Kidnapping for Ransom Too Lucrative for Terrorists


July 7 , 2013

Source: ASP

Kidnapping Western nationals for ransom has unlocked an alarming source of funds for terrorist organizations, and current counter-strategies don’t seem to offer an effective deterrent.

Kidnapping

According to David Cohen at the U.S. Treasury Department, terrorist organizations have accumulated over $120 million through kidnapping for ransom (KFR) between 2004 and 2012—a fairly enticing supply of cash for organizations that have increasingly turned to criminal networks and techniques to finance attacks.

The U.K.’s Office of Security and Counter-Terrorism estimates that over 150 foreign nationals have been kidnapped by Islamist terrorist groups since 2008, many by al-Qaeda in the Maghreb (AQIM). In fact AQIM alone received an estimated $65 million in KFR payments between 2005 and 2011, with notable kidnappings that include the In Amenas hostage crisis and the abduction of a German, a Swiss, and two British tourists in Mali.

Providing a rare look into the inner workings of the AQIM organization, a few weeks ago the Associated Press discovered a letter (verified by the Pentagon) from AQIM leaders scolding Mokhtar Belmokhtar, leader of the AQIM faction al-Mulathameen Brigade, for his handling of the hostage negotiations for kidnapped Canadian diplomat Robert Fowler.

While the letter did provide valuable insight into the inner workings of AQIM, it most notably confirmed that leaders recognize the profitability of KFR as a long term strategy and that they are confident in their ability to negotiate higher and higher sums.

Although Canadian officials denied involvement, the letter indicated that Belmokhtar had negotiated $1.1 million in ransom (“meager” by AQIM standards) to secure the release of captured diplomat Robert Fowler in 2009. Some argued that while the Canadian government may not have paid the sum directly, officials have not denied that a third party was involved.

Most Western governments denounce negotiating with terrorists, but with the exception of the U.S. and the U.K. few seem to actually adhere to this pledge.

g8The G8’s communiqué issued last week did include a staunch guarantee from all member states to not paying terrorist ransoms. In addition to the three T’s—trade, taxes, and transparency—on the agenda, the world leaders united to “unequivocally reject the payment of ransoms to terrorists.”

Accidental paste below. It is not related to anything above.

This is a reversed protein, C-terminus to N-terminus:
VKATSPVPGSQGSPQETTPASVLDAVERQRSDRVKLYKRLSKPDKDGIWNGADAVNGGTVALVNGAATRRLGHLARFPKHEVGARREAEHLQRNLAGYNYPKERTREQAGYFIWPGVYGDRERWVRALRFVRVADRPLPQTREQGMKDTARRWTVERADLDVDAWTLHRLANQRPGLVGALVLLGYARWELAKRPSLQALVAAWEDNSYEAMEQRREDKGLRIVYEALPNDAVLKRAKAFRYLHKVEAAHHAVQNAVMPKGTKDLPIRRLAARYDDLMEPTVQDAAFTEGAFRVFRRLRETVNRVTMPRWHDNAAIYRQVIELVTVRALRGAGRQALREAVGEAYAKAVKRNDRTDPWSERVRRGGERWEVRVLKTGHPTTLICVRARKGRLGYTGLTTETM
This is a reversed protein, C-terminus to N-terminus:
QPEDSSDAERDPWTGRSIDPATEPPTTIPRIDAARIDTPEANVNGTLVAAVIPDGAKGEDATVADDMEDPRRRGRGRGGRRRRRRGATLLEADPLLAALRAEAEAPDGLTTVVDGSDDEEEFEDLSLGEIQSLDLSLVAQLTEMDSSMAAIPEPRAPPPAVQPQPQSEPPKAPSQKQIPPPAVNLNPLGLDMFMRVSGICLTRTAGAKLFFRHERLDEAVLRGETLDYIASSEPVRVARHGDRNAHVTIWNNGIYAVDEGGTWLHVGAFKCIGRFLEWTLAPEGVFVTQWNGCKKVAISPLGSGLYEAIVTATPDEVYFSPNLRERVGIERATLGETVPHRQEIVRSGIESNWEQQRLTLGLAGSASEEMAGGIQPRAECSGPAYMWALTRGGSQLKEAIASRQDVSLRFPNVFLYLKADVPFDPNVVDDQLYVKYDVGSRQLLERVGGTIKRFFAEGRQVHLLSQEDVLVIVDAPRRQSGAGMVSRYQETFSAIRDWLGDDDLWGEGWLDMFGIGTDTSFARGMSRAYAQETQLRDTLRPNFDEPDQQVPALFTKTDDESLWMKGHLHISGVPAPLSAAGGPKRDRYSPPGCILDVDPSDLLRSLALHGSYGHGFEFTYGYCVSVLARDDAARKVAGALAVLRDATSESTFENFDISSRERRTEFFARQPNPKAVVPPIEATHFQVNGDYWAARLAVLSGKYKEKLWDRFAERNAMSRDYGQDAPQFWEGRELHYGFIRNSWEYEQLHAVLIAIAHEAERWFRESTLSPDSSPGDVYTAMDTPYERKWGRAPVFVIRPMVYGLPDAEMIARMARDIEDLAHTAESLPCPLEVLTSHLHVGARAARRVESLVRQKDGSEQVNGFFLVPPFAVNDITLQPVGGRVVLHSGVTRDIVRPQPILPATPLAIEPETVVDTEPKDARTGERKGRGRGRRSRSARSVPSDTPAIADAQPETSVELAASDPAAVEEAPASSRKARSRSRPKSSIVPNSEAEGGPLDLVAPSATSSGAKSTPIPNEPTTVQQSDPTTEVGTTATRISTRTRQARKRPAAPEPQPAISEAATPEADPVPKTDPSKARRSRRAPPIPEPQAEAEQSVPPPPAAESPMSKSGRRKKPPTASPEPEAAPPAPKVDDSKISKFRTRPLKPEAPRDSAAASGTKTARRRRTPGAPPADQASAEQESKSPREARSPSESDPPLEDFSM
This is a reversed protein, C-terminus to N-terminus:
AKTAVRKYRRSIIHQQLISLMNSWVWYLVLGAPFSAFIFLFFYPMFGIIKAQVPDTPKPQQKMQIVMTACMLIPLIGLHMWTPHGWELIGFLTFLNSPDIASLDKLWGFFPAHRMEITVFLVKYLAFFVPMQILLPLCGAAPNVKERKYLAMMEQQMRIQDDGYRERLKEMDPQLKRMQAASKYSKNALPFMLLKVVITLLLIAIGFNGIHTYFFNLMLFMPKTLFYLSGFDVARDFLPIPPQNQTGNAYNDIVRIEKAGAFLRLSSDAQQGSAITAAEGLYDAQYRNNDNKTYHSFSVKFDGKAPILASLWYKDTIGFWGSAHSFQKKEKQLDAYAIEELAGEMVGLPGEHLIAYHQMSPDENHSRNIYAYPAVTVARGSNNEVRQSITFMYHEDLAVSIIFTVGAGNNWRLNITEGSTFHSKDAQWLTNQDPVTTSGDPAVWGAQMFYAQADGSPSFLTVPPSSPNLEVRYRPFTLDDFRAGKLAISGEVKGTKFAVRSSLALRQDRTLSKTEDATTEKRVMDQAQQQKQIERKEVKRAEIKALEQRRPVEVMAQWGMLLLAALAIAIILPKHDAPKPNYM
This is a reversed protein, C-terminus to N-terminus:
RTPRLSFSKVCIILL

This declaration marks an important step towards showing solidarity among world leaders and publicizing the issue of KFR in regions like North Africa. Higher awareness among travelers and private sector workers might be the best first step.

However given the inconsistency of governments in the past, the G8 declaration needs some more prescriptions to have consequence.

Interestingly the other recommendations that the G8 made to improve transparency and fight corruption could also help to mitigate KFR if thoroughly pursued, such as the Financial Action Task Force (FATF) recommendations.

Pertinent FATF standards include:

  • Linking customs and tax agencies to prevent money laundering and cash couriers
  • Establishing financial intelligence units that track illicit money flow
  • Stricter requirements for financial institutions to report suspicious activity
  • Criminalizing funding a terrorist organizations regardless if those funds are linked to an attack

These will help expose private companies or third party organizations that may be paying ransoms, with or without government knowledge, and impose much stricter consequences.

One potential obstacle is the difficulty with which governments label terrorists. As terrorist groups and other criminal organizations collaborate more, radicals will begin to use criminal surrogates to kidnap foreigners and negotiate ransoms on their behalf.

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This aspect has to be approached at a local and regional level. The U.S. can work with high KFR risk nations to improve protection services and institutions, but regional cooperation must improve, especially in North Africa. Morocco and Algeria have to reengage and participate in organizations such as the Arab Maghreb Union. Intelligence sharing from local sources and border cooperation can effectively combat criminal and terrorist operations.

If AQIM and other groups continue to reap cash from the KFR industry, other efforts to limit terror financing will become futile. The U.S. and the U.K. must continue to press Europe to commit to non-negotiation, foster greater regional cooperation in the Sahel and Maghreb, and increase public awareness of the high risk of kidnapping.

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